Responses of GH-secreting adenomas to multimodal management of acromegaly vary widely between patients. Understanding the behavioral patterns of GH-secreting adenomas by identifying factors predictive of their evolution is a research priority. The aim of this study was to clarify the relationship between the T2-weighted adenoma signal on diagnostic magnetic resonance imaging (MRI) in acromegaly and clinical and biological features at diagnosis. An international, multicenter, retrospective analysis was performed using a large population of 297 acromegalic patients recently diagnosed with available diagnostic MRI evaluations. The study was conducted at ten endocrine tertiary referral centers. Clinical and biochemical characteristics, and MRI signal findings were evaluated. T2-hypointense adenomas represented 52.9% of the series, were smaller than their T2-hyperintense and isointense counterparts (P<0.0001), were associated with higher IGF1 levels (P=0.0001), invaded the cavernous sinus less frequently (P=0.0002), and rarely caused optic chiasm compression (P<0.0001). Acromegalic men tended to be younger at diagnosis than women (P=0.067) and presented higher IGF1 values (P=0.01). Although in total, adenomas had a predominantly inferior extension in 45.8% of cases, in men this was more frequent (P<0.0001), whereas in women optic chiasm compression of macroadenomas occurred more often (P=0.0067). Most adenomas (45.1%) measured between 11 and 20 mm in maximal diameter and bigger adenomas were diagnosed at younger ages (P=0.0001). The T2-weighted signal differentiates GH-secreting adenomas into subgroups with particular behaviors. This raises the question of whether the T2-weighted signal could represent a factor in the classification of acromegalic patients in future studies.
Iulia Potorac, Patrick Petrossians, Adrian F Daly, Orsalia Alexopoulou, Sophie Borot, Mona Sahnoun-Fathallah, Frederic Castinetti, France Devuyst, Marie-Lise Jaffrain-Rea, Claire Briet, Florina Luca, Marion Lapoirie, Flavius Zoicas, Isabelle Simoneau, Alpha M Diallo, Ammar Muhammad, Fahrettin Kelestimur, Elena Nazzari, Rogelio Garcia Centeno, Susan M Webb, Marie-Laure Nunes, Vaclav Hana, Véronique Pascal-Vigneron, Irena Ilovayskaya, Farida Nasybullina, Samia Achir, Diego Ferone, Sebastian J C M M Neggers, Brigitte Delemer, Jean-Michel Petit, Christof Schöfl, Gerald Raverot, Bernard Goichot, Patrice Rodien, Bernard Corvilain, Thierry Brue, Franck Schillo, Luaba Tshibanda, Dominique Maiter, Jean-François Bonneville, and Albert Beckers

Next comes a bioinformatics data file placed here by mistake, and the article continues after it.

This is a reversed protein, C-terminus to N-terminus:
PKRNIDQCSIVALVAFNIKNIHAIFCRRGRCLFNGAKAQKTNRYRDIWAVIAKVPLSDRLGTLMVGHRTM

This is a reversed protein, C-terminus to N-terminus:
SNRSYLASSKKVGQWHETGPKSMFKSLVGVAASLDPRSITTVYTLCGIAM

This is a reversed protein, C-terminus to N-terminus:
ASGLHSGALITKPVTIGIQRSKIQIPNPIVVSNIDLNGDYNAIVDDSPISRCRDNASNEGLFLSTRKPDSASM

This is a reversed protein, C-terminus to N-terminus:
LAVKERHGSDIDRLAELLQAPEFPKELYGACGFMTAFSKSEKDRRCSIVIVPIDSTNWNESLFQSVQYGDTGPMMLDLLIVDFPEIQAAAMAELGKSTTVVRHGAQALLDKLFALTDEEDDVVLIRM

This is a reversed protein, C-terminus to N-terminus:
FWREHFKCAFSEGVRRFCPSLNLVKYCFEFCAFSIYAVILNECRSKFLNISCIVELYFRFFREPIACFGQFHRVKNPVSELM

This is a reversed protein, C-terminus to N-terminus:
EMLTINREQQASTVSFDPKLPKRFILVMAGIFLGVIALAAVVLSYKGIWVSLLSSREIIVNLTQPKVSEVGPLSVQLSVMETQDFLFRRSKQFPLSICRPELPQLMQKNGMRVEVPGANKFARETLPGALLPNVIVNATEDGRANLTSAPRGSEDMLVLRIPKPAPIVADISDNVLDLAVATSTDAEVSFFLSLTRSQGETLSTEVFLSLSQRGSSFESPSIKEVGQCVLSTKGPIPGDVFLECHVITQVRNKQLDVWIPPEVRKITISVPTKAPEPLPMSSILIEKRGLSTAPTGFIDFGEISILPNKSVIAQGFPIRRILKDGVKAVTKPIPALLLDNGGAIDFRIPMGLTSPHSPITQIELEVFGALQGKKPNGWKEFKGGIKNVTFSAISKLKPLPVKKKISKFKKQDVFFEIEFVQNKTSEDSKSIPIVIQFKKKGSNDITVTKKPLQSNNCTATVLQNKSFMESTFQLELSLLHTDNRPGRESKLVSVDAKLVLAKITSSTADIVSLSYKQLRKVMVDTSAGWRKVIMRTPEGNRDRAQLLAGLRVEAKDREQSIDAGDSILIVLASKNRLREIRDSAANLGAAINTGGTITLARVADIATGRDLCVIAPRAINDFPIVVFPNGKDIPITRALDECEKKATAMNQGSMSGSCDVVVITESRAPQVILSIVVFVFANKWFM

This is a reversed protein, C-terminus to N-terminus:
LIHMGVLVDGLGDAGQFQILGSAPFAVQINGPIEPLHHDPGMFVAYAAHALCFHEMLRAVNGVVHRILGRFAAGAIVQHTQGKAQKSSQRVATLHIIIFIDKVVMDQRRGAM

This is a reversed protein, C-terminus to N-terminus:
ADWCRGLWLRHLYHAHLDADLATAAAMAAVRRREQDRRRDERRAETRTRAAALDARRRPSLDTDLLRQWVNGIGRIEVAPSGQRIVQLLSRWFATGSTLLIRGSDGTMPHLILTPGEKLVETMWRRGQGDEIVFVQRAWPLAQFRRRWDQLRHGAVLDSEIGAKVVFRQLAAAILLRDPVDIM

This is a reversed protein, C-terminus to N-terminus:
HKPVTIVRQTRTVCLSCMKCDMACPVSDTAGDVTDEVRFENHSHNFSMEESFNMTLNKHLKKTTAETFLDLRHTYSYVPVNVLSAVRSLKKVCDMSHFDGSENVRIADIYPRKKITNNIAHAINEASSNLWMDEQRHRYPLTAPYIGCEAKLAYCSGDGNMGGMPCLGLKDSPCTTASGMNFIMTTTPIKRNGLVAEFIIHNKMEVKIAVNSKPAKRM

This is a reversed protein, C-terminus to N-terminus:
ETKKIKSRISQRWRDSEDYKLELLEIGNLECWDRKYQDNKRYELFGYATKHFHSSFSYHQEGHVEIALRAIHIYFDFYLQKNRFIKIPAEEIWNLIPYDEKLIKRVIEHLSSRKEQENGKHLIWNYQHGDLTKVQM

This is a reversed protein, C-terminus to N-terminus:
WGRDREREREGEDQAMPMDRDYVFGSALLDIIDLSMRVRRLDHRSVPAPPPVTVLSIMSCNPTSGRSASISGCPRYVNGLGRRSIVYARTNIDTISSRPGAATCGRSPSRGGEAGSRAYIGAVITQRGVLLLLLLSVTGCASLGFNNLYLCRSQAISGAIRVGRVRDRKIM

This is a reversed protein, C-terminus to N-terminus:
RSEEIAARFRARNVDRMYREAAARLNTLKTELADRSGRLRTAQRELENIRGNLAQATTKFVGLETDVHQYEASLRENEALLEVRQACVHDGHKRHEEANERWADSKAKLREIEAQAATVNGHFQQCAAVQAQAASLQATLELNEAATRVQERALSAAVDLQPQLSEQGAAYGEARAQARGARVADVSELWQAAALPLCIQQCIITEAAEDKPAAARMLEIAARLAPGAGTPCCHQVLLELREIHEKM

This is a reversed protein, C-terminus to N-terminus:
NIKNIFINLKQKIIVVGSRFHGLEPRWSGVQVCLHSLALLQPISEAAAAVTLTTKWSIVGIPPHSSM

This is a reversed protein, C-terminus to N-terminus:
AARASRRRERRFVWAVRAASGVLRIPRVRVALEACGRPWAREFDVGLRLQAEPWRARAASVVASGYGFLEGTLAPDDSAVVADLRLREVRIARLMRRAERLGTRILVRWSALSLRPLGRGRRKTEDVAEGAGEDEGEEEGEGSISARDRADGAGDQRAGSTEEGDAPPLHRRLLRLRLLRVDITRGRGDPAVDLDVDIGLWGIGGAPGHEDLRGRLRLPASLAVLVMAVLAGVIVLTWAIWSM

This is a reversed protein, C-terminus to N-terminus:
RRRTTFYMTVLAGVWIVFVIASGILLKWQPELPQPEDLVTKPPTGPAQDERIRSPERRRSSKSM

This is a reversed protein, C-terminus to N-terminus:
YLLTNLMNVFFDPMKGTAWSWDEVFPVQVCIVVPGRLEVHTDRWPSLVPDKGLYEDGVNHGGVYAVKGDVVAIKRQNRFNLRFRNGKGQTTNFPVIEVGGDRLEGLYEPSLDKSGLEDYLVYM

GH-secreting pituitary adenomas can be hypo-, iso- or hyper-intense on T2-weighted MRI sequences. We conducted the current multicenter study in a large population of patients with acromegaly to analyze the relationship between T2-weighted signal intensity on diagnostic MRI and hormonal and tumoral responses to somatostatin analogs (SSA) as primary monotherapy. Acromegaly patients receiving primary SSA for at least 3 months were included in the study. Hormonal, clinical and general MRI assessments were performed and assessed centrally. We included 120 patients with acromegaly. At diagnosis, 84, 17 and 19 tumors were T2-hypo-, iso- and hyper-intense, respectively. SSA treatment duration, cumulative and mean monthly doses were similar in the three groups. Patients with T2-hypo-intense adenomas had median SSA-induced decreases in GH and IGF-1 of 88% and 59% respectively, which were significantly greater than the decreases observed in the T2-iso- and hyper-intense groups (P < 0.001). Tumor shrinkage on SSA was also significantly greater in the T2-hypo-intense group (38%) compared with the T2-iso- and hyper-intense groups (8% and 3%, respectively; P < 0.0001). The response to SSA correlated with the calculated T2 intensity: the lower the T2-weighted intensity, the greater the decrease in random GH (P < 0.0001, r = 0.22), IGF-1 (P < 0.0001, r = 0.14) and adenoma volume (P < 0.0001, r = 0.33). The T2-weighted signal intensity of GH-secreting adenomas at diagnosis correlates with hormone reduction and tumor shrinkage in response to primary SSA treatment in acromegaly. This study supports its use as a generally available predictive tool at diagnosis that could help to guide subsequent treatment choices in acromegaly.